The reinsurer has a 15% global market share in event cancellation cover, which could now be claimed for coronavirus-related cancellations
Global reinsurer Swiss Re has confirmed that it could face a $250m (approx. £215m) loss if this summer’s Tokyo Olympics are cancelled because of the coronavirus pandemic, as reported by Law360.
During an investor call last week, the Switzerland-based organisation also announced that it has “mid-three-digit” exposures due to other events this year now being cancelled due to Covid-19 risks.
The firm told investors that it has a 15% global market share in event cancellation insurance, which could now be claimed because of coronavirus-related cancellations, such as sporting events or concerts.
John Dacey, group chief financial officer at Swiss Re, told Law360: “We assess all of these potential impacts to be entirely manageable at this point.”
The majority of event cancellation policies do not cover losses from communicable diseases, such as coronavirus, excepting where cover is sold as an add-on.
This coverage, however, is typically only triggered when governments stop events from going ahead, rather than when organisers cancel events or when attendees drop out.
Edel Ryan, head of entertainment insurance at broker Marsh JLT, told Law360 earlier this month that the majority of new event cancellation insurance policies included specific exclusions on coronavirus.
Yesterday, the executive board of The International Olympic Committee (IOC) said in a statement that it would “step up its scenario planning” for the Tokyo 2020 games.
This will include discussions with the Tokyo 2020 Organising Committee, the Japanese authorities and the Tokyo Metropolitan Government, which will take place over the next four weeks – this will ultimately decide whether or not the games will proceed on 24 July as planned or be postponed.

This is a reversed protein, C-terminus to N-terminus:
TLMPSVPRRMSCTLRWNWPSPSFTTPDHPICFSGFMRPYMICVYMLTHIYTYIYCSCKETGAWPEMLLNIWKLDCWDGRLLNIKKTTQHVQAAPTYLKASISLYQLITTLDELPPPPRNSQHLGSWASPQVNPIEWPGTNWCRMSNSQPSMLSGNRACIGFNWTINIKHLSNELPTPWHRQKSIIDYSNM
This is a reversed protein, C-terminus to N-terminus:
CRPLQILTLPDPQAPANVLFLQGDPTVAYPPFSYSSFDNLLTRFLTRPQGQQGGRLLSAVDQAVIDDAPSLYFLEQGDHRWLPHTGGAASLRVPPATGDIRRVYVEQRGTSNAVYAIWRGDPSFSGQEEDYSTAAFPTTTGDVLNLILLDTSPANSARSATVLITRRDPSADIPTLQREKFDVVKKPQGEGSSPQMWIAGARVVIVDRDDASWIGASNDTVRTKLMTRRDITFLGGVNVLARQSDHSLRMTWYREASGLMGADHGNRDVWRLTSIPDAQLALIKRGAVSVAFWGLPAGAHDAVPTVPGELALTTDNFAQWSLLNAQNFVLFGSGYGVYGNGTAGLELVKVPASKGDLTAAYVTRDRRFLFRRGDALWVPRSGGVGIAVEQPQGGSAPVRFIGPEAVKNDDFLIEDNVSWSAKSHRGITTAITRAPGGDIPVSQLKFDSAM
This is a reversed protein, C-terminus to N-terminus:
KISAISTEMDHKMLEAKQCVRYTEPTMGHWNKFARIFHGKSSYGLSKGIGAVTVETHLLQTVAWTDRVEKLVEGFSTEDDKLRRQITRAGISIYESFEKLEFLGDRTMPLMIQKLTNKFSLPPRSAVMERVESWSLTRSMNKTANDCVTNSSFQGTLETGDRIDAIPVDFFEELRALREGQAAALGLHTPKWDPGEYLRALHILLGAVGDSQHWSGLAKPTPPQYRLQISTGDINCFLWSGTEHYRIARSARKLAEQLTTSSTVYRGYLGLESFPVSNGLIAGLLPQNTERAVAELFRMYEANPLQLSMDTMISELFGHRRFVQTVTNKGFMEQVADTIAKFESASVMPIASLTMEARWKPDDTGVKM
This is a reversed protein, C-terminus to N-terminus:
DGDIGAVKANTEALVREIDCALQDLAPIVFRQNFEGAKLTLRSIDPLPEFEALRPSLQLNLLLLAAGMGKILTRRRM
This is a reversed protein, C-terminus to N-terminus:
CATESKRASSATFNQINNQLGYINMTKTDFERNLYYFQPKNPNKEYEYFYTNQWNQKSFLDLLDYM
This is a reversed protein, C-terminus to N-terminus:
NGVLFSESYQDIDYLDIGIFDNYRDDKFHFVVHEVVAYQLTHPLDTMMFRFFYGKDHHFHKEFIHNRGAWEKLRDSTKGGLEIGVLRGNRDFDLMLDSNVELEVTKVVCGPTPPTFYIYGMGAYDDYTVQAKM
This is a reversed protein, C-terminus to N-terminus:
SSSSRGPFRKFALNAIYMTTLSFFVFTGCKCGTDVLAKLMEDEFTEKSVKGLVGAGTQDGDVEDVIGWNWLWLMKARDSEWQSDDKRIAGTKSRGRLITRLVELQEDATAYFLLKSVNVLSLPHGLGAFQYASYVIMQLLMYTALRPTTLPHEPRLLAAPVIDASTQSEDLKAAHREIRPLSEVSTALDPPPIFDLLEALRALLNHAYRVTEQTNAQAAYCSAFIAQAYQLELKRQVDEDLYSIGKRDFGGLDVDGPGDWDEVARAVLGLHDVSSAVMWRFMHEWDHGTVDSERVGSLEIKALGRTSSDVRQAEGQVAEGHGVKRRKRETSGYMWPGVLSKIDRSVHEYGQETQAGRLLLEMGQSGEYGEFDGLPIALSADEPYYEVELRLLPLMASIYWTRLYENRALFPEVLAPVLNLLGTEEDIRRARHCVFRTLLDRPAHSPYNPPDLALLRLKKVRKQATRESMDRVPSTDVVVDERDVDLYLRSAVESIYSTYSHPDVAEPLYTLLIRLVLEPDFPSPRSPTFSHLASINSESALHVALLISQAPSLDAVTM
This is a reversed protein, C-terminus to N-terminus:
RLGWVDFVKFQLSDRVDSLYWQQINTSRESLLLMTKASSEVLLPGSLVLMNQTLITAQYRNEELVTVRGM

The statement read: “These scenarios relate to modifying existing operational plans for the games to go ahead on 24 July 2020, and also for changes to the start date of the games.
“This step will allow better visibility of the rapidly changing development of the health situation around the world and in Japan. It will serve as the basis for the best decision in the interest of the athletes and everyone else involved.
“A number of critical venues needed for the games could potentially not be available anymore. The situations with millions of nights already booked in hotels is extremely difficult to handle, and the international sports calendar for at least 33 Olympic sports would have to be adapted. These are just a few of many, many more challenges.
“The IOC [executive board] emphasised that a cancellation of the Olympic Games Tokyo 2020 would not solve any of the problems or help anybody. Therefore, cancellation is not on the agenda.”
According to its 2016 report, the IOC spent $468m on the Rio Summer Olympics, including $12m on insurance premiums – financial analyst company Jefferies said earlier this month that it predicted the insured cost of the 2020 Olympics, including TV and sponsorship, to amount to $2bn.